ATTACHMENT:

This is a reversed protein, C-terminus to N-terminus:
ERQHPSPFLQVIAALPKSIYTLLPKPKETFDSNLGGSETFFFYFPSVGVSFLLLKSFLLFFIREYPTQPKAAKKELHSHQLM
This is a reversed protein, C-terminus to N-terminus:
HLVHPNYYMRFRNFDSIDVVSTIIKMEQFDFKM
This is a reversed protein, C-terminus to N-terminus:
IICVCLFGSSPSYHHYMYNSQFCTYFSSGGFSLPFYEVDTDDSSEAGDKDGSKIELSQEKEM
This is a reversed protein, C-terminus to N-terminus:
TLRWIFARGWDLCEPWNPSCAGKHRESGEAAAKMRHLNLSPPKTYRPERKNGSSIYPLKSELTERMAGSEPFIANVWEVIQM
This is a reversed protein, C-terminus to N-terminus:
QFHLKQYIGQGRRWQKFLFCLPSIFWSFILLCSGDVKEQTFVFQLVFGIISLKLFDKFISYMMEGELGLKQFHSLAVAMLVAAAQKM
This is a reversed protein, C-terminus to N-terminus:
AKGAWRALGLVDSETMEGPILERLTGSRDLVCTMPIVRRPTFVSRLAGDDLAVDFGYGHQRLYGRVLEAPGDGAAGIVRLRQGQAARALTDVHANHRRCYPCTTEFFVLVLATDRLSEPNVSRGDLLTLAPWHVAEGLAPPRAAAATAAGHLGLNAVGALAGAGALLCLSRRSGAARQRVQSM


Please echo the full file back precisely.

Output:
This is a reversed protein, C-terminus to N-terminus:
ERQHPSPFLQVIAALPKSIYTLLPKPKETFDSNLGGSETFFFYFPSVGVSFLLLKSFLLFFIREYPTQPKAAKKELHSHQLM
This is a reversed protein, C-terminus to N-terminus:
HLVHPNYYMRFRNFDSIDVVSTIIKMEQFDFKM
This is a reversed protein, C-terminus to N-terminus:
IICVCLFGSSPSYHHYMYNSQFCTYFSSGGFSLPFYEVDTDDSSEAGDKDGSKIELSQEKEM
This is a reversed protein, C-terminus to N-terminus:
TLRWIFARGWDLCEPWNPSCAGKHRESGEAAAKMRHLNLSPPKTYRPERKNGSSIYPLKSELTERMAGSEPFIANVWEVIQM
This is a reversed protein, C-terminus to N-terminus:
QFHLKQYIGQGRRWQKFLFCLPSIFWSFILLCSGDVKEQTFVFQLVFGIISLKLFDKFISYMMEGELGLKQFHSLAVAMLVAAAQKM
This is a reversed protein, C-terminus to N-terminus:
AKGAWRALGLVDSETMEGPILERLTGSRDLVCTMPIVRRPTFVSRLAGDDLAVDFGYGHQRLYGRVLEAPGDGAAGIVRLRQGQAARALTDVHANHRRCYPCTTEFFVLVLATDRLSEPNVSRGDLLTLAPWHVAEGLAPPRAAAATAAGHLGLNAVGALAGAGALLCLSRRSGAARQRVQSM